A Stanford University geologist and two colleagues have calculated the carbon footprint for nine super heroes from comic book land and found that they'd destroy the environment if they were real.
"Earth might be better off if they stopped trying to save it," declares The Washington Post.
Miles Traer revealed his depressing findings at the annual American Geophysical Union meeting last month in New Orleans (a city that knows about disasters, since its built below sea level — good planning!). According to his painstaking research, he says most superheroes would consume hundreds of times more fossil fuels than the average American.
Now, we're not sure how. Superman doesn't fly in a private jet, like Leo DiCaprio and other Hollywood stars who claim to be stalwart champions of the environment. Spiderman is just a tech-savvy guy who slings a web. And The Thing, well, he is self-powered.
But Traer says if superheroes really did walk the earth, they'd be wrecking the environment at an alarming pace.
Barbara Gordon, the computer wizard also known as Oracle, is by far the worst offender: Even if her servers ran on a combination of clean energy sources — nuclear, hydroelectric, solar, wind and geothermal — running them would still release more than 1.3 billion pounds of carbon dioxide per year.
But Gordon's DC Comics associates are hardly better. To run at the speed of light, the Flash would need to consume 59,863,610,416 calories per second — the rough equivalent of a 12-foot tall hamburger every week. That adds up to nearly 90 million pounds of carbon dioxide per year. Meanwhile, flying alone would require Batman to burn the fossil fuel equivalent of 344 plane rides from New York to San Francisco.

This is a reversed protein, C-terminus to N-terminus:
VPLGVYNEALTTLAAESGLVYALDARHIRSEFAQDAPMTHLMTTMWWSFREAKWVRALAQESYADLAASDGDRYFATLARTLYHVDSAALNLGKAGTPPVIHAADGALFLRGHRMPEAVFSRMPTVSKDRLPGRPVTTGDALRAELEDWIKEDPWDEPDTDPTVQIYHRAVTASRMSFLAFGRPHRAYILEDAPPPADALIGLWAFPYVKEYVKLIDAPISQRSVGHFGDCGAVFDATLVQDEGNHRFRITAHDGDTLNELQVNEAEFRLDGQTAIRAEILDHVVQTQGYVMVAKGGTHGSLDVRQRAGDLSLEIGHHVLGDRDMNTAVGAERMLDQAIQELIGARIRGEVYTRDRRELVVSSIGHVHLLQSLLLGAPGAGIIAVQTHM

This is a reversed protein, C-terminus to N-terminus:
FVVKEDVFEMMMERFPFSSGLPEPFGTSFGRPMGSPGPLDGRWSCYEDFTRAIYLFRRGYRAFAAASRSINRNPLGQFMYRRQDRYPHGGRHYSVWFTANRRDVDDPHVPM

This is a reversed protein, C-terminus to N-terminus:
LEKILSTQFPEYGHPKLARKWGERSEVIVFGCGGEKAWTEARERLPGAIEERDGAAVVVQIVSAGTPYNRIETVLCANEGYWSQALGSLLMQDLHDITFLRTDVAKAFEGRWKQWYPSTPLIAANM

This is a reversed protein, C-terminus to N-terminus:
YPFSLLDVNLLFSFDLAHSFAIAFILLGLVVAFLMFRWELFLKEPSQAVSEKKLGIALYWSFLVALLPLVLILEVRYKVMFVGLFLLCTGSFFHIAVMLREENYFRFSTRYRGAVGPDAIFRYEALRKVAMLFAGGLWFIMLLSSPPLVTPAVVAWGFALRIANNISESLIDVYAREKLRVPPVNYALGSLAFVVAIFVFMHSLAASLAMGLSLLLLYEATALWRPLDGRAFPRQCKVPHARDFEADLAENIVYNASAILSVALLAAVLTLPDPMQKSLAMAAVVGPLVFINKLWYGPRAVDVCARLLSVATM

“Plus Batman drives around a car that literally shoots fire out the back,” Traer says. “That has to be terrible for the environment.”
Traer examined nine superheroes — Oracle, the Flash, Batman, Iron Man, Jessica Jones, Firebird, Spider-Man, Superman and Swamp Thing — who he says show human demand for fossil fuel. But wait, doesn't Superman derive his power from the sun? Doesn't that make him an environmentally conscious solar energy super hero?
Of course, Traer offers some solutions. "By going vegetarian, the Flash could reduce his emissions from 90 million pounds of carbon dioxide to just 3 million. If Bruce Wayne stopped spending money on Batman gear, he could pay for carbon offsets for the entire population of downtown Chicago."
But if global warming is real, the geologist didn't consider that the world might just be able to tap the super powers of one special creature — Captain Cold. The DC Comics hero can shoot a cold beam that freezes anything it hits instantly, create a cold field to stop enemies instantly, and fire off "ice grenades" to freeze any large area.
There's your carbon offset right there.
But then, Captain Ice is a villain. So there's that.